The 2019 Ole Miss Rebels were a difficult group to figure out.
“My freshman year, we were not a very good baseball team,” Thomas Dillard said. “Last year was one of the best teams I have ever played on. It seemed like we were in every game we played in. This year was a little of both. We went through periods where we were really dominant. We went through periods where it looked like we’d never picked up a baseball.”
Dillard was a member of the best recruiting class in school history. The bulk of that top-ranked 2016 class, in all likelihood, saw their careers come to an end on Monday. The group leaves behind a complicated legacy comprised of triumphs and postseason heartbreak. As Dillard mentioned, their freshman season in 2017 brought hard lessons. The team missed the NCAA Tournament for just the third in the Bianco era.
But then they began to grow up.
“Coming from up north, I didn’t mesh with some of the guys,” Cooper Johnson said. “I don’t think I understood a lot of them and I don’t think all of them understood me. Over the three years, these guys have grown into my best friends.
“I couldn’t be more thankful or proud of the way we have grown since freshman. We’ve gone from boys to men.”
Then there was the 2018 season that brought with it a SEC West crown and an SEC Tournament Title. That team resembled a freight train, barreling over opponents en route to a No. 4 national seed, only to see it all come unraveled on a somber Monday night last June when Tennessee Tech beat the Rebels twice in one day, ending their season in astonishing fashion.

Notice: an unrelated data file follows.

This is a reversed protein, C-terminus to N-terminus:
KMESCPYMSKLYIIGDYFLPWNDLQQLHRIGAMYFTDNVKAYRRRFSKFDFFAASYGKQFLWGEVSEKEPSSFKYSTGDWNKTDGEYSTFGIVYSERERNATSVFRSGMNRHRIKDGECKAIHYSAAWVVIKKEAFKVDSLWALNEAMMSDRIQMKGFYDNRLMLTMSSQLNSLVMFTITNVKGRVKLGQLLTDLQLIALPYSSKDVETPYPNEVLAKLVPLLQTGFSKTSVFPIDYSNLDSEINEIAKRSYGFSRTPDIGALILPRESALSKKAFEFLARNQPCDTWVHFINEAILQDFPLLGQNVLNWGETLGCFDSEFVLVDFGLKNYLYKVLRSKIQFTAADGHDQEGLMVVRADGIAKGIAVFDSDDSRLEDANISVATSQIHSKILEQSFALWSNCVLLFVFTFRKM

Then there was the 2019 version. The team spun its wheels for three months, only to find itself in late May. Ole Miss entered the SEC Tournament as lifeless group on the heels of a six-game losing streak. It fought through the loser’s bracket in Hoover all the way to its second straight SEC title game. It was enough to catapult the team back into the hosting conversation. The Rebels earned the No. 12 national seed and plowed through their regional. The team’s personality began to show. It adopted a looser mindset and played with a sense of confidence it hadn’t boasted all year.
“Three weeks ago no one thought we would be here,” Bianco said. “They hung together and got within one game of Omaha.”
The core of the 2016 class — three of whom played high school baseball just a couple miles away from Swayze Field — will exit the program without a trip to the College World Series.